you can fly!?

Pierre Fontaine

Illustration, Animation, Paper Model design

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Artist Bio:

Pierre is a product and packaging designer for a party goods manufacturer in Westchester County, NY.  His background is in traditional 2D animation and has worked in the animation industry throughout the 1990's and early 2000's.

Pierre's first introduction to computer art started in the late 1980's with his trusty Amiga computer and a copy of DeluxePaint III.  One of the reasons he loves PDPro so much is that it has a lot of the same paint and animation functionality that DeluxePaint had, such as the use of animated brushes and a virtual light box and onion skin effect.

Pierre now splits his time between his home life, work, and his hobbies of composing music, creating illustrations and animations, and paper model designs.

Hi everyone!

My name is Pierre Fontaine and I've been using Project Dogwaffle and PD Pro since about 2006. In truth, I used it quite a lot in the early days but found some of the features frustrating so I left it aside for awhile and moved onto other programs. However, when v5 came out, I started to get interested again, especially as the new animation features like frame painting started appearing in v5.1.

If anyone's interested in my work (with and without PD Pro), please take a look at my blog:

I also have a more formal online portfolio located here:

I'd like to share a few experiments I've done here:

Hamster run cycle:

This animation started as a simple "bouncing ball" that I picked up as an animated brush then repositioned and offset by a couple of frames so that each of three ball shapes were bouncing slightly behind the others.  These would become the basis of the hamster's run cycle; the right most ball would form the basis of the head, the next one to the left would be for fore-body and the last one would be the back-body.  This allowed me to then fill out the body and work on the position of the limbs to get the run cycle completed.

Creating this kind of run cycle would have been much more difficult to do without the use of animated brushes.

Dancing In Hell

This animation was created with a limited number of frames drawn loosely within PD Pro.  I then sequenced the frames using Frame Painter.  I then composited the animation onto a background using the Timeline function, added some effects like tinting the animation so that it appeared mostly red and then added a wave distort so that the whole thing looked like fire and kind of hellish.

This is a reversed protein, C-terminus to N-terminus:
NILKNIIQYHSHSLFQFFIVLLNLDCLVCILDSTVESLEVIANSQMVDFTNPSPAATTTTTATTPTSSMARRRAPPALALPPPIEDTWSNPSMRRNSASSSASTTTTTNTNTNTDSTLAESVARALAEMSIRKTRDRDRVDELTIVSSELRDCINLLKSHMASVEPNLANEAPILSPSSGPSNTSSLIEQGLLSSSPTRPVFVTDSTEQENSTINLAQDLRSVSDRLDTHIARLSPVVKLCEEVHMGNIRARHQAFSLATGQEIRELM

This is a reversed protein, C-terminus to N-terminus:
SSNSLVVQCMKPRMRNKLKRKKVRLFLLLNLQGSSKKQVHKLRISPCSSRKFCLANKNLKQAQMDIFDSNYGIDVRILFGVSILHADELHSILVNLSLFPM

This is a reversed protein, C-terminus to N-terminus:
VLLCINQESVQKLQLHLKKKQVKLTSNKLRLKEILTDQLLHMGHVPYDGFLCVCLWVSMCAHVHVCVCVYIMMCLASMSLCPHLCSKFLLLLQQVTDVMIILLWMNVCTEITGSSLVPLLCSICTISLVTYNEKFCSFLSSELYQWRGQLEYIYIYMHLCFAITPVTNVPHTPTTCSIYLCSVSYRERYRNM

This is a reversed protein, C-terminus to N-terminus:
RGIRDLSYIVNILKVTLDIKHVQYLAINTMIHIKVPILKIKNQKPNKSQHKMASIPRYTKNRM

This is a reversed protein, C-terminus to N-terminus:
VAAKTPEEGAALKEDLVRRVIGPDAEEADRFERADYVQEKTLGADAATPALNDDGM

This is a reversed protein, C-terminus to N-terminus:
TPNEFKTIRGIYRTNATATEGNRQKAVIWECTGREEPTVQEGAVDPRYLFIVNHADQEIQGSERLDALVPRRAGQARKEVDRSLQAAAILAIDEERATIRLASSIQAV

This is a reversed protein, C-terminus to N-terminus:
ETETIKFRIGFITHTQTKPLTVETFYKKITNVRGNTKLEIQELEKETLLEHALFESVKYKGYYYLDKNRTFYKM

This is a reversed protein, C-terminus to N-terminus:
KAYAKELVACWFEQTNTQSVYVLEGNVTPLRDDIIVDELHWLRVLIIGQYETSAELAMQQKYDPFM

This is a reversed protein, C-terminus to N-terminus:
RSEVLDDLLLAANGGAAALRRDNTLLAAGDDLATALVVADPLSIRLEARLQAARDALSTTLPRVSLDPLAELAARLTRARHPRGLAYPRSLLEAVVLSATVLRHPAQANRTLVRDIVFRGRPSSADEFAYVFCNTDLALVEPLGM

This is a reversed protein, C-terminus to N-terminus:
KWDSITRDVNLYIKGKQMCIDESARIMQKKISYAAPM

Orbicles Landscape

This landscape was created using just the new Orbicles painting tool.  Much to my surprise, I found I could get some very subtle effects as the particles moved around and mixed in with the pixels already on the screen when used at very small sizes.

click image to enlarge

More Landscape Experiments


Both of these tree paintings were done to play with various PD Pro painting tools and see what kind of effects I could get. 

I was impressed that I could create very natural water-color effects as well as heavy oil paint effects.

                         click image to enlarge

tree painting
                                  click image to enlarge

Fantasy Landscape

This image was created in a few minutes using PDPRo's built in 3D transformation tool and lens flares.  First I used some Perlin noise as the basis for the 3D displacement map.  I then took advantage of the lighting features within the 3D transformation tool to dramatically side light the cones with red and blue light.  Lens flares and some other effects finished the effect.

click image to enlarge

I also work with a variety of 3D tools. Below are some examples:

Curvy and Carrara Illustration #1

I used Curvy 3D to quickly create and texture a dragon's head.  I then exported the model as an .OBJ file into Carrara, where I placed the retextured model into one the program's built-in landscapes to create the final image.

Dragon in water
click image to enlarge

Curvy and Carrara Illustration #2

The model for these giant walking war machines was very quickly created and textured in Curvy 3D.  I repositioned the model a number of times to get the various ships then saved the images for later use.  I then rendered a landspace in Carrara.  Finally, I composited all the elements in Photoshop where I added glows, laser beams and shadows to tie all the elements in together.

These kinds of images are perhaps my favorite to create as I love the idea of taking a lot of elements and bringing them together to create something totally new and unexpected.

click image to enlarge

Another spaceship below:

The basic model and even its texturing(!) were done in
Curvy 3D.  This model started as a very basic lathed model but the displacement image really gave it some very cool detail.

I exported the Curvy model as an .obj file and brought it into Carrara 6 Pro to light and render it. I also added a bump map to accentuate the details and give the ship a greater sense of scale.

After I rendered the model, I used Photoshop to add the background, lens flares and engine exhaust.  From beginning to end, this image took between 2-3 hours.

Curvy ship
click image to enlarge

Thanks for watching, visit my blog for more updates, and check out my paper models on my website too:

hills with orbicle

tree painting



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